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Copyright © 2007, 2008, 2009 Edith Morris


Catchword Corner

August 2008

Mums - go round

Pennys Bookstore is one of my favourite places to push around when I go to the Mall. My wheelchair fits down the aisles and the staff are helpful. So on a cold, wet, boring day, I decided to look at the table overflowing with books from $8 up. I looked and looked and the time slipped by happily. I was drawn to a hard-covered book, pinky with goldy scrolling and little birds on the jacket. The book was entitled "Mums - a celebration of motherhood." Well, I'm already past motherhood, yet I turned the lovely feminine book over and over. "Yes, I'll buy it and can you cover it with protective jacket wrap?"

The book "Mums" is a collection of short stories about mothers obviously. It has prompted me to think of my own mother, something I don't like to do very often. I never felt close to my mother and I don't feel we ever bonded. It's only in the last few years I learned to appreciate her. She was only 18 years old when she married my father near the end of the war. Just before she was 19 she gave birth to me, her first child of five. Within 6 months I had contracted polio and was separated from her and put into isolation in the Camperdown Children's Hospital in Sydney. And so began a life time of not feeling connected my mother. I left home at 16 and at aged 28 we left New Zealand for 25 years of missionary life in Japan. I waved good-bye cheerfully to my mother, anxious to get on with my adventures. Our daughter, her grandchild was 7 year old at the time. I didn't think of the gap it would leave in my mother's life. She died while I was overseas.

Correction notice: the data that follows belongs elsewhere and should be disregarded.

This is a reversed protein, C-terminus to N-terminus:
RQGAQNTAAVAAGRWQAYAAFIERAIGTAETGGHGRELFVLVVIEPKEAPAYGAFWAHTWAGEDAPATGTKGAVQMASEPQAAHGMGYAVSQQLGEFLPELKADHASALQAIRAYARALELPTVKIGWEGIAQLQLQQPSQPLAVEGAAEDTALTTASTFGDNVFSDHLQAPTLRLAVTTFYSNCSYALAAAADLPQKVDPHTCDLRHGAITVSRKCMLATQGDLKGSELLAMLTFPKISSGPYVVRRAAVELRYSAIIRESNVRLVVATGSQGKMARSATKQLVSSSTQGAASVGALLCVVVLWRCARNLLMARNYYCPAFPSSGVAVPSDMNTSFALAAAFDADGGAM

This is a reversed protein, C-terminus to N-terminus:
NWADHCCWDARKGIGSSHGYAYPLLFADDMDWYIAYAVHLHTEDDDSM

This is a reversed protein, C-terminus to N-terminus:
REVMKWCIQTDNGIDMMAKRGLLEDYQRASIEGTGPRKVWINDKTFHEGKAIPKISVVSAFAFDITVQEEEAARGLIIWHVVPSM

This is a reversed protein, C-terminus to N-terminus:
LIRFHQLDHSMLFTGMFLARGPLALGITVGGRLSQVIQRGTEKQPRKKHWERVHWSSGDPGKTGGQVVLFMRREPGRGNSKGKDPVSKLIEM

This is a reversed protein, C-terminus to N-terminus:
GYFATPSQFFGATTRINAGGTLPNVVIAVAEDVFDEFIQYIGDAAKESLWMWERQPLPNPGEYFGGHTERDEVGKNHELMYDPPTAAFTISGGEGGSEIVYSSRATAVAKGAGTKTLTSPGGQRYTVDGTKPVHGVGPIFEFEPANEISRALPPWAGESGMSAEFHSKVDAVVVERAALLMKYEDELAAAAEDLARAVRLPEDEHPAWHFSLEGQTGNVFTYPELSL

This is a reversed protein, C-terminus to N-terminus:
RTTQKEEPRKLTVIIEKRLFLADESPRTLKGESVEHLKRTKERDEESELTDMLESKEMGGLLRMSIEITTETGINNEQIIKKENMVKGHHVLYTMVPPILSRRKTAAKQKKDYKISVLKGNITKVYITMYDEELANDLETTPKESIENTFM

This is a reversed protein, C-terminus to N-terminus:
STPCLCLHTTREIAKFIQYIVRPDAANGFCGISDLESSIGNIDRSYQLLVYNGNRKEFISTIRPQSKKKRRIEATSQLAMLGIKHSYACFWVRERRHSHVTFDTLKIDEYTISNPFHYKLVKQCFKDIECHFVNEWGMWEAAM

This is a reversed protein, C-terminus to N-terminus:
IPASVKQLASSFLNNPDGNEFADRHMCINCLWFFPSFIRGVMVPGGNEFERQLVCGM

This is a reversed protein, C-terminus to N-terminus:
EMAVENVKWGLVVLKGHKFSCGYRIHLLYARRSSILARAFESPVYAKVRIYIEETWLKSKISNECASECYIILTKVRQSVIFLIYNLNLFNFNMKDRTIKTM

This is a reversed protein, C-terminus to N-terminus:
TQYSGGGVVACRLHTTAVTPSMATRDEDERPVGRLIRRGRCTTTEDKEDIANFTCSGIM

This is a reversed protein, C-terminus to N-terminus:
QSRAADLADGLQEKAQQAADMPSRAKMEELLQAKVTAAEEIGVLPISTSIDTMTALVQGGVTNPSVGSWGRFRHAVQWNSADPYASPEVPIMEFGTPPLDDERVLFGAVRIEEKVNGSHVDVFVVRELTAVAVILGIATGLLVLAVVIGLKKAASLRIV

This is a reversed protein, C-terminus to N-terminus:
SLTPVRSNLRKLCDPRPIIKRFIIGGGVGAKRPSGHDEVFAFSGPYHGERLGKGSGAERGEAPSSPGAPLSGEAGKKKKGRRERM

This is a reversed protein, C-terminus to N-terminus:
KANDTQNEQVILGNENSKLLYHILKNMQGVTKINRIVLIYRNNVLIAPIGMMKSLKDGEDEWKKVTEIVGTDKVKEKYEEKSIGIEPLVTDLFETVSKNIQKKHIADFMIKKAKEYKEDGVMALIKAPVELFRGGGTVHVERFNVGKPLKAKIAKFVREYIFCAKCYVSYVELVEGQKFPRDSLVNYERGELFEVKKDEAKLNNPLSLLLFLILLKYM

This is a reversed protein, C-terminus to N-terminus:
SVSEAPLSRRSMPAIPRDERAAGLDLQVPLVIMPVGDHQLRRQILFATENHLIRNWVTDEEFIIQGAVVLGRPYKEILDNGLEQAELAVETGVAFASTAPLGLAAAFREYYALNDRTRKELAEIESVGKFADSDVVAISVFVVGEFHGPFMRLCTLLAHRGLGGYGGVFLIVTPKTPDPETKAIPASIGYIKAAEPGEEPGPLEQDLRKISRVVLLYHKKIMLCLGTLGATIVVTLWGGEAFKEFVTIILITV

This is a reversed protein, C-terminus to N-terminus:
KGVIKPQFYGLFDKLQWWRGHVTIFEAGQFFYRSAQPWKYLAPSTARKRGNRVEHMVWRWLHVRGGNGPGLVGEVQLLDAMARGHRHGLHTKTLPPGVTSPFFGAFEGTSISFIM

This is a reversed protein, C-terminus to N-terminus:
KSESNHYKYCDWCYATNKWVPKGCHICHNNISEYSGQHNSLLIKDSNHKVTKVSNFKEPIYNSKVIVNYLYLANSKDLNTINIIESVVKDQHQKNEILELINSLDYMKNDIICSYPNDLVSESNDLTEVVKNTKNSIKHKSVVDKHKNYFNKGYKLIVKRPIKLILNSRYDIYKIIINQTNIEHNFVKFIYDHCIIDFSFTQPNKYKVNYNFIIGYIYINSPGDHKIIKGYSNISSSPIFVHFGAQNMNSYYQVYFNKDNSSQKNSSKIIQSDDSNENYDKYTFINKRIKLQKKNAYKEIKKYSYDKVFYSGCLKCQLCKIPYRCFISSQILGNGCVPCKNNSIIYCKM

I was a "good enough" mother to our lovely daughter, and fortunate to have my grandsons living nearby. Now I watch my daughter preparing herself to say good-bye to her nearly grown son as he is excited to go overseas, and I'm the grandmother waving good-bye, just as my mother did so many decades ago. Some things go around every generation and we release the ones we love, because we love them.

But some thing do change. I said "he'll need a travel clock."
"Oh I think he'll use his cell phone to wake him up" my daughter replied.
Of course, Granny!